|Número de publicación||US3004897 A|
|Tipo de publicación||Concesión|
|Fecha de publicación||17 Oct 1961|
|Fecha de presentación||9 Feb 1955|
|Fecha de prioridad||9 Feb 1955|
|Número de publicación||US 3004897 A, US 3004897A, US-A-3004897, US3004897 A, US3004897A|
|Cesionario original||Shore Joseph|
|Exportar cita||BiBTeX, EndNote, RefMan|
|Citas de patentes (12), Citada por (48), Clasificaciones (15)|
|Enlaces externos: USPTO, Cesión de USPTO, Espacenet|
United States Patent 3,004,897 DENTAL PREPARATION Joseph Shore, 5763 Woodcrest Ave., Philadelphia, Pa. No Drawing. Filed Feb. 9, 1955, Ser. No. 487,210 11 Claims. (Cl. 167-93) This invention is that of tartar-combating (that is to say, tartar-removing as well as tartar-deposit-preventing) dental preparations. They are applicable to the teeth by mere usual brushing with the ordinary tooth-brush and are generally innocuous to the teeth and gums even in regular daily applications.
The tartar-combating preparations of the invention comprise at least these three adequately water-soluble constituents in certain below described proportions to one another: (a) a tri(monovalent alkali-cation) salt of ethylenediamine tetraacetic acid, (b) a monovalent alkali-cation hexametaphosphate, and (c) one or both of a monovalent alkali-cation pyrophosphate or tripolyphosphate. It is advantageous to include a quantity of an innocuous water-soluble alkalizing'agent to provide that the aqueous dispersion of the preparation has a pH between about 6.5 and 7.2.
By monovalent alkali-cation in the identity of the constituents of the preparations is intended a monovalent cation that is non-toxic in its concentration in the use of the composition, for example, an alkali metal ion such as sodium, potassium or lithium, and the like, or the ammonium ion.
The tartar-combating preparations of the invention can be put up in dry mix powder form, or as an aqueous solution advantageously in relatively concentrated form, or as a paste containing the indicated essential ingredients in a paste vehicle that is compatible with and inert to them and innocuous to the teeth and gums in the concentration inthe use of the preparation. They may also be put up in any other suitable form for use by the individual alone or by the dentist for application to the teeth of patients.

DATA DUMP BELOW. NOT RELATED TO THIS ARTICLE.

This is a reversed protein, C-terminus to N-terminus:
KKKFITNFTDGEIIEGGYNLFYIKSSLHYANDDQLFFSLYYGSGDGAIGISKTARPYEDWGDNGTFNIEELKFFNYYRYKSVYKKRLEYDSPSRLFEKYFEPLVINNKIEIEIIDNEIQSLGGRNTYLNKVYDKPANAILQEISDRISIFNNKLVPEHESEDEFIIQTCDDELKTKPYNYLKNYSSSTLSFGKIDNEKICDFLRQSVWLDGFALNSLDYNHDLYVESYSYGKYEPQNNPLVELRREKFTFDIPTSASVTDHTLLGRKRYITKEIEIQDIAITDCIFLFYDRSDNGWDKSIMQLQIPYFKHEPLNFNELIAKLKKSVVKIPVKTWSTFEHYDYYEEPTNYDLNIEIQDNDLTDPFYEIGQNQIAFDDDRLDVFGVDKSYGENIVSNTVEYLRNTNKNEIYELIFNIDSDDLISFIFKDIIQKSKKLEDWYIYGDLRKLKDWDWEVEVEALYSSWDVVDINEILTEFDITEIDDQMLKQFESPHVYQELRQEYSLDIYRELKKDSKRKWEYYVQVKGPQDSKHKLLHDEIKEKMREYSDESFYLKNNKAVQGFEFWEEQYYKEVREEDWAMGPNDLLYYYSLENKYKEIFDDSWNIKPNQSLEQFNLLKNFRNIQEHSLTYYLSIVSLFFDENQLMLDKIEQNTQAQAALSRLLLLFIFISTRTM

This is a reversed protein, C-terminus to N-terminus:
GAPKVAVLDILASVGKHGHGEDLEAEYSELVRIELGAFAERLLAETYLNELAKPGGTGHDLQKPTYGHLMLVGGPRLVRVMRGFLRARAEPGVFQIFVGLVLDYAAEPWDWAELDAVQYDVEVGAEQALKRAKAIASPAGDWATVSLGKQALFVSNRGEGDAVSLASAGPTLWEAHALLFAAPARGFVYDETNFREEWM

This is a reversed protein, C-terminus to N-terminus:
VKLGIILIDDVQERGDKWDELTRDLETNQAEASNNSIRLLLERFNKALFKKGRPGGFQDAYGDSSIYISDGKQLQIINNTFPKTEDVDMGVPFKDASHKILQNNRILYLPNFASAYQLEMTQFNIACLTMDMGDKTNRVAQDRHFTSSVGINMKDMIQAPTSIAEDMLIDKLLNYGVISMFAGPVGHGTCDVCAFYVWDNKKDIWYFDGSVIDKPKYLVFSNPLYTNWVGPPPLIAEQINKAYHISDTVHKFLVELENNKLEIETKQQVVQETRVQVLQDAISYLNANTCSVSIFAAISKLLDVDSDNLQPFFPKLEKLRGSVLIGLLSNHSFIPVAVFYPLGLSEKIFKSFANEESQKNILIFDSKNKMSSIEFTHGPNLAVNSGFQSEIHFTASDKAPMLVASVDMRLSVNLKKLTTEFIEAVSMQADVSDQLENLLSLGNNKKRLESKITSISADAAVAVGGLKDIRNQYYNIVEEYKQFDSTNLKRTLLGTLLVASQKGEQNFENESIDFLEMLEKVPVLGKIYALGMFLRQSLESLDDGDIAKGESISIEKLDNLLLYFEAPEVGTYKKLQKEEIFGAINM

Salivary calculus or tartar constantly has been a very disturbing condition not only by its undesirable influence on the appearance of the teeth, but even more so by its adverse effect on the general health of the teeth and the gums. The general discomfort and costliness of repeated visits to the dentists to have the tenacious tartar deposits broken off and burnished away from the teeth are too well known to the average individual.
Many different types of preparations have been tried in the attempts to provide one that would eliminate tartar without the need for physically breaking it oil and abracling it away from the teeth and yet avoid injury to them and the gums. Many such preparations did not efiect adequate removal or prevention of tartar deposits. Others that indicated a reasonably satisfactory effectiveness against the deposits were nevertheless unsatisfactory because they either etched the tooth enamel or irritated the gums.
Others dissolved or markedly destroyed the tooth structure. Among and illustrative of the substances found ineffective for use, various sodium salts, including the trisodium salt, of ethylenediamine tetraacetic acid dissolve the tooth enamel; sodium hexametaphosphate shows some tendency to remove the tartar, but is otherwise too inadequate in eflectiveness to warrant its adoption for this use.
By the present invention it was developed that by admixing the tri-(monovalent alkali-cation) salt of ethylenediamine tetraacetic acid in certain proportions with more than one of certain monovalent alkali-cation phosphates there result tartar-combating preparations that remove tartar thoroughly cleanly and also are remarkably innocuous to the teeth and gums, and yet at the same time lack 3,004,897 Patented Oct. 17, 1961 the various individual shortcomings of the other, unsatisfactory substances and compositions.
The products of the invention contain as their essential tartar removing and deposit-preventing constituents about five parts of the tri(monovalent alkali-cation) salt of ethylenediamine tetraacetic acid accompanied by from about twelve to about twenty-four parts of a monovalent alkali-cation hexametaphosphate together with from about three to about six parts of a least one member of the class consisting of a monovalent alkali-cation pyrophosphate and tripolyphosphate.